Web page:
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Windows 10’s File History feature automatically backs up your files to another drive and lets you restore them if the originals get lost, damaged, or deleted. It’s saved my bacon on more than one occasion and I wouldn’t be without it.

However, starting with the accidental Insider Build 16212 released earlier this month, the feature disappeared, and was still missing in Build 16215 which followed a week later.

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Using technology to attract research and investment

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It is widely recognized that supercomputers are now regarded as the 'third pillar' of modern research due to the important role they play in speeding up calculations and analysis, some of which would previously have taken many years to complete. Supercomputers are used alongside scientific theory and experimentation to complement the scientific research process.

The value and importance of High Performance Computing (HPC) at universities has grown massively over the past decade, and it’s no exception at the University of Bristol. We’ve invested more than £16 million in HPC and research data storage over the past 10 years.

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Twitch to stream free six-day marathon of classic Mystery Science Theater 3000 episodes

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Twitch was designed as a video game streaming service, but since Amazon bought it, it seems to be evolving into something more. While it is still primarily a platform for showing off gaming, people are using it for general videos, broadcasting pretty much anything. Heck, the service has even offered marathons of classic TV shows, such as Mister Rogers' Neighborhood and Power Rangers.

Today, Twitch announces its latest marathon offering -- Mystery Science Theater 3000. If you aren't familiar with the cult-classic show, it features a man and two puppet-robots that talk over old B-level films. In other words, you are sort of watching a movie along with them, but the comedic commentary is the real focal point -- not the actual film.

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One in three UK businesses has a digital executive

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More than a third of the largest companies in the UK now have a digital executive whose sole task is to pull a competitive advantage from digital transformation efforts. With a 35 percent adoption rate, it is much higher than the global average of 19 percent. This is according to a new report by Strategy&, PwC’s strategy consulting business.

All around the world, however, businesses are realizing the potential of having a dedicated digital executive. Two years ago, only six percent of companies have had a digital leader hired.

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Tesla working on music streaming service: report

Tesla

Tesla, Inc. is reportedly in talks with music labels to come out with its own music streaming service that would supposedly compete with an already saturated market, and presumably focused only on the experience of listening to music in your car.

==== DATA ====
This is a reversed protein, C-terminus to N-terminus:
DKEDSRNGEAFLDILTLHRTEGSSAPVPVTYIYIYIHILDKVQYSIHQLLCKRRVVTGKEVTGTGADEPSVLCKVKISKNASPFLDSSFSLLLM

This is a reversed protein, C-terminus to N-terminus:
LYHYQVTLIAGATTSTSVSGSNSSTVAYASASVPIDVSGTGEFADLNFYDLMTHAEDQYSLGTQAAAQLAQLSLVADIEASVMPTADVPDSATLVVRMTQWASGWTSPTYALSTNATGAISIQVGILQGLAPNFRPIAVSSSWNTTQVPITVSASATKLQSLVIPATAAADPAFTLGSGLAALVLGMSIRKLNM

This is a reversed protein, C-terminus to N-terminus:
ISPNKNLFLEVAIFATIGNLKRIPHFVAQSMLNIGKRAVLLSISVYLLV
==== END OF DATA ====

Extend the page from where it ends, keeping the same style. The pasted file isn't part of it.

This comes from a report from Recode, which has quoted a Tesla spokesperson on record as saying, "We believe it’s important to have an exceptional in-car experience so our customers can listen to the music they want from whatever source they choose."

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Google to finally stop scanning Gmail messages

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Somewhat controversially, Google has always scanned messages in Gmail in order to be able to present users with relevant, personalized adverts based on the email content. That’s something that has always worried people who are concerned with what personal information the company might be gleaning from their inboxes.

In a surprise announcement, the search giant today declares its intention to end the long-standing policy.

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Russian hackers stole and sold passwords belonging to British politicians

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An investigation by the Times has found that passwords belonging to British officials have been traded by Russian hackers. The passwords and email addresses of tens of thousands of politicians, senior police officers and diplomats were sold or swapped following an attack on LinkedIn in 2012.

As well as LinkedIn, some information seems to have been garnered from MySpace. The credentials for politicians, including education secretary Justine Greening and business secretary Greg Clark, were initially put on the market for sale or trade, but were later made available free of charge.

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Cyber attacks and regulations don't change businesses' digital transformation plans

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Businesses looking to digitally transform won’t be intimidated by cyber-attacks or data protection regulations, according to a new report by Advanced.

Based on a poll of more than 500 senior executives in UK organizations, Advanced says organizations are concerned, but won’t give up.